Prof Nutt claims the pharma companies will never do it: “It’s a scam by the anti-cannabis people to delay decision making…There will never be those multi centre trials…There is no profit in it.”

It’s a chicken or egg problem – calls for huge studies but no funding for it. At any rate, “it will be 10 years [before we get results] – another 100 kids will be dead.

“We have to guard against a purist view.” There are ‘huge amounts of evidence’ for legalisation, he says.

Why is there such resistance from the industry?

“The pharma industry sees [cannabis] as competition – it will reduce the use of opioids. The anti-cannabis campaign will dig in their heels as hard as possible and keep saying ‘there’s no evidence’.

On Javid’s review

I ask Prof Nutt if, despite concerns, he welcomed Javid’s announcement of a review into medical cannabis use.

“There was a review by the Royal College of Physicians, and in the 2000s by the House of Lords which was brilliant and still relevant. We don’t need another review.”

He’s concerned that “it’s just a way of postponing decision making for another few years. Just get on and do it.”

He points to a new study showing magic mushrooms have huge therapeutic potential, potentially ‘revolutionising’ the treatment of depression.

Prof Nutt and colleagues will soon start the first UK study into MDMA surrounding the treatment of alcohol abuse. There is significant anecdotal evidence that MDMA can help treat those who drink to ‘drown out’ trauma. But MDMA is currently a ‘Schedule 1’ drug – meaning no medical use is currently permitted.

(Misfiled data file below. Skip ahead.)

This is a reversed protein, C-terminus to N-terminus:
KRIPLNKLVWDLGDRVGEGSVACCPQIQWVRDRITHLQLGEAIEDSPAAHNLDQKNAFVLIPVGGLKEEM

The difficulty in getting permission to research these issues raises a bizarre contradiction: doctors can prescribe heroin (diamorphine) – but not, for example, cannabis or mushrooms.

His comments come after the Police Federation unanimously stated that the UK’s current drugs laws are not working, while a coalition of world-leading clinicians and academics is urging the government to change their policies. 

“The police must hate it – arresting people for smoking a spliff is not what they want to do.

“What we have now is equivalent of the gin epidemic: cheap, powerful gin. We’ve got to get back to the old days of ‘beer’ – much less dangerous/toxic. If people were using hash instead of skunk, we’d have a lot less psychosis.”

Labour’s position

This week, Shadow Home Secretary Diane Abbott announced that Labour would legalise medicinal cannabis use. But could they go further?

“I would dearly love if Labour were to say they’ll have proper review of drug policy.”

And what if Labour invited him back?

“Even if Alan Johnson invited me back, I’d come back” for a Labour policy review, he says.

“That was the saddest thing, as a socialist all my life to be sacked by Labour. But they weren’t Labour, they were new Tory really!”

If the Conservatives or Labour want to talk to someone about fixing the UK’s drugs laws, they could welcome Professor Nutt back into the fold. 

How about starting with Labour?

“If you want me to talk at Labour party conference I’d be happy to,” he says.

Perhaps he should expect a call from the leader’s office…

Josiah Mortimer is Editor of Left Foot Forward. Follow him on Twitter.